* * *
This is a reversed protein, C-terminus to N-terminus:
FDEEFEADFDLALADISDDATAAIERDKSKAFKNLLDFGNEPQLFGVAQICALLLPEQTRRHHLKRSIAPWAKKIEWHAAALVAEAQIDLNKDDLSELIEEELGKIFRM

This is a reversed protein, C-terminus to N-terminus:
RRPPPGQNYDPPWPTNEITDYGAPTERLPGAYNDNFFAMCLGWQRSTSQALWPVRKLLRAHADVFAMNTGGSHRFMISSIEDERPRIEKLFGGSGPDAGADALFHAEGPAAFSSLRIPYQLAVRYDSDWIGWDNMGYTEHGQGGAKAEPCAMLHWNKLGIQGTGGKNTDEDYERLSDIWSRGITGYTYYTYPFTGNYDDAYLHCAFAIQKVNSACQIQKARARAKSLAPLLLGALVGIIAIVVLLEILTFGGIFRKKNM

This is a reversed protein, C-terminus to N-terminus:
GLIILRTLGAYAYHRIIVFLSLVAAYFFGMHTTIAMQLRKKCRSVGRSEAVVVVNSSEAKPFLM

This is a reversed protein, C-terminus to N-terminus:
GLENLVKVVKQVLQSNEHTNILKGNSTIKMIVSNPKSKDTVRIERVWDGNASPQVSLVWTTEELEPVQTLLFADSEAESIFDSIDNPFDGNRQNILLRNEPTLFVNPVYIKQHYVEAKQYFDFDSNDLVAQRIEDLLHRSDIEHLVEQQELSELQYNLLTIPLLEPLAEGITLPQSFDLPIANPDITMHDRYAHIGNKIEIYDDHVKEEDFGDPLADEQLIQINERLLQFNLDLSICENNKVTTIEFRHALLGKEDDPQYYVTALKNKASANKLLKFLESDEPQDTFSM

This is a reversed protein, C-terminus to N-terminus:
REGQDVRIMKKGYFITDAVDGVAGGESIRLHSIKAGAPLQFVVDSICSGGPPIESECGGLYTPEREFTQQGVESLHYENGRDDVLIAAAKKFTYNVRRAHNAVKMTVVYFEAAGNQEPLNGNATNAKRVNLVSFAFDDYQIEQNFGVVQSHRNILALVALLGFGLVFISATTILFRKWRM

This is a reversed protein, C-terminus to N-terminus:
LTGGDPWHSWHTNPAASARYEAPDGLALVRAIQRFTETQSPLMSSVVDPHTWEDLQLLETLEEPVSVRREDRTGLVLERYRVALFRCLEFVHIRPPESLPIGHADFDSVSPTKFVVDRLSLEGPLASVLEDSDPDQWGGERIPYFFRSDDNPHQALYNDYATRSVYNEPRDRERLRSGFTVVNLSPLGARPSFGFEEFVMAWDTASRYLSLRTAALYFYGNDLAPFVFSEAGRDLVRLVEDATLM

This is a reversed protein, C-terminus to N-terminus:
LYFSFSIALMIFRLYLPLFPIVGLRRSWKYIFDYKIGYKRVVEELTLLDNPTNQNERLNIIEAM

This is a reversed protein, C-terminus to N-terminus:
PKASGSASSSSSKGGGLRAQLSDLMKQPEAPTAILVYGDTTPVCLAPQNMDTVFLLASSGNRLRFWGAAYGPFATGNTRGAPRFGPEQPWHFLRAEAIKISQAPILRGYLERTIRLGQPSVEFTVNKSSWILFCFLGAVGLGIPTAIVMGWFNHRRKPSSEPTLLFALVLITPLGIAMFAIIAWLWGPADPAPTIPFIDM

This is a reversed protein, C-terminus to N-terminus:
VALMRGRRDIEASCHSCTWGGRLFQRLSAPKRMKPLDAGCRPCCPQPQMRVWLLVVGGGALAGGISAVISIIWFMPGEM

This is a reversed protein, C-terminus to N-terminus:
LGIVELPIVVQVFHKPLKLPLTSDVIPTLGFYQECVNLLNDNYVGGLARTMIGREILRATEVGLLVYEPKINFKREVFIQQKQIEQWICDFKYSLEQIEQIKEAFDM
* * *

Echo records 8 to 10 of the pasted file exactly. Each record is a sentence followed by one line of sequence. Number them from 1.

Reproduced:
This is a reversed protein, C-terminus to N-terminus:
PKASGSASSSSSKGGGLRAQLSDLMKQPEAPTAILVYGDTTPVCLAPQNMDTVFLLASSGNRLRFWGAAYGPFATGNTRGAPRFGPEQPWHFLRAEAIKISQAPILRGYLERTIRLGQPSVEFTVNKSSWILFCFLGAVGLGIPTAIVMGWFNHRRKPSSEPTLLFALVLITPLGIAMFAIIAWLWGPADPAPTIPFIDM

This is a reversed protein, C-terminus to N-terminus:
VALMRGRRDIEASCHSCTWGGRLFQRLSAPKRMKPLDAGCRPCCPQPQMRVWLLVVGGGALAGGISAVISIIWFMPGEM

This is a reversed protein, C-terminus to N-terminus:
LGIVELPIVVQVFHKPLKLPLTSDVIPTLGFYQECVNLLNDNYVGGLARTMIGREILRATEVGLLVYEPKINFKREVFIQQKQIEQWICDFKYSLEQIEQIKEAFDM